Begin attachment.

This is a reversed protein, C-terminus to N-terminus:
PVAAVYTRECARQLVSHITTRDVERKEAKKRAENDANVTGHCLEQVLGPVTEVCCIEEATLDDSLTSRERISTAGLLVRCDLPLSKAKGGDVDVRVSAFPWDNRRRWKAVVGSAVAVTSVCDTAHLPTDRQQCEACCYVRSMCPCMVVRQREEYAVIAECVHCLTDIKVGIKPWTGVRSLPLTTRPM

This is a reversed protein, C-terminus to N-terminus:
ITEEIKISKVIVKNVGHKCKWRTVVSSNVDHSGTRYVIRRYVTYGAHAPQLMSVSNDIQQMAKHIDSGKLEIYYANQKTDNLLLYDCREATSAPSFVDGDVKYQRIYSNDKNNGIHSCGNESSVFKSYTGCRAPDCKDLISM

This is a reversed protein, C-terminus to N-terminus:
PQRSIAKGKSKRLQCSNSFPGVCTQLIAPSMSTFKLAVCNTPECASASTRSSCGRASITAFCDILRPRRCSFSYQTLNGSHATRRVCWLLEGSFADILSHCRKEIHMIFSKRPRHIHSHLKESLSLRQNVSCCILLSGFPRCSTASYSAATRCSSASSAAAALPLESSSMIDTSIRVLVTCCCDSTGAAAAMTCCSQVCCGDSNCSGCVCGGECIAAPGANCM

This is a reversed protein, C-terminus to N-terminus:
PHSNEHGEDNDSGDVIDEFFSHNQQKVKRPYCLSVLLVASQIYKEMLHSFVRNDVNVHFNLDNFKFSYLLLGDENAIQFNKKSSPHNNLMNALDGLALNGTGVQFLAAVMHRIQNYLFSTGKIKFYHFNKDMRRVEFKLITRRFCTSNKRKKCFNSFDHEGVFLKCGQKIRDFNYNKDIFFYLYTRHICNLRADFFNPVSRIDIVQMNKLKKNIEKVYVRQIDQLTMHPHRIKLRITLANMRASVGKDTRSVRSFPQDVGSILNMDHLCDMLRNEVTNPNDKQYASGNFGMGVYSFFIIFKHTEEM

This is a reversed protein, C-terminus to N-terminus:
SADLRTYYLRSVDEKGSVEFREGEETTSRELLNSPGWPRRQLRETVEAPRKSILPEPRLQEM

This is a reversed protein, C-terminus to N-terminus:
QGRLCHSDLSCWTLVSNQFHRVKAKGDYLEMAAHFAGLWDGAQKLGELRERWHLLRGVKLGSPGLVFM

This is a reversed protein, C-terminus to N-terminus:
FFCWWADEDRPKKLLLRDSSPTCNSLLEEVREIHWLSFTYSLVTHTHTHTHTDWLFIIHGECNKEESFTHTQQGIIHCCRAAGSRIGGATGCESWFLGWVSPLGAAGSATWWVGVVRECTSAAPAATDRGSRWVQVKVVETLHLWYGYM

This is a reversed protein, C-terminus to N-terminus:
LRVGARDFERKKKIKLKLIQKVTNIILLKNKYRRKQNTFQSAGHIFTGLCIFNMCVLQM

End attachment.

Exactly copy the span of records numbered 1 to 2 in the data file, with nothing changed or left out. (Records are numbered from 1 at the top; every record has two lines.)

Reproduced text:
This is a reversed protein, C-terminus to N-terminus:
PVAAVYTRECARQLVSHITTRDVERKEAKKRAENDANVTGHCLEQVLGPVTEVCCIEEATLDDSLTSRERISTAGLLVRCDLPLSKAKGGDVDVRVSAFPWDNRRRWKAVVGSAVAVTSVCDTAHLPTDRQQCEACCYVRSMCPCMVVRQREEYAVIAECVHCLTDIKVGIKPWTGVRSLPLTTRPM

This is a reversed protein, C-terminus to N-terminus:
ITEEIKISKVIVKNVGHKCKWRTVVSSNVDHSGTRYVIRRYVTYGAHAPQLMSVSNDIQQMAKHIDSGKLEIYYANQKTDNLLLYDCREATSAPSFVDGDVKYQRIYSNDKNNGIHSCGNESSVFKSYTGCRAPDCKDLISM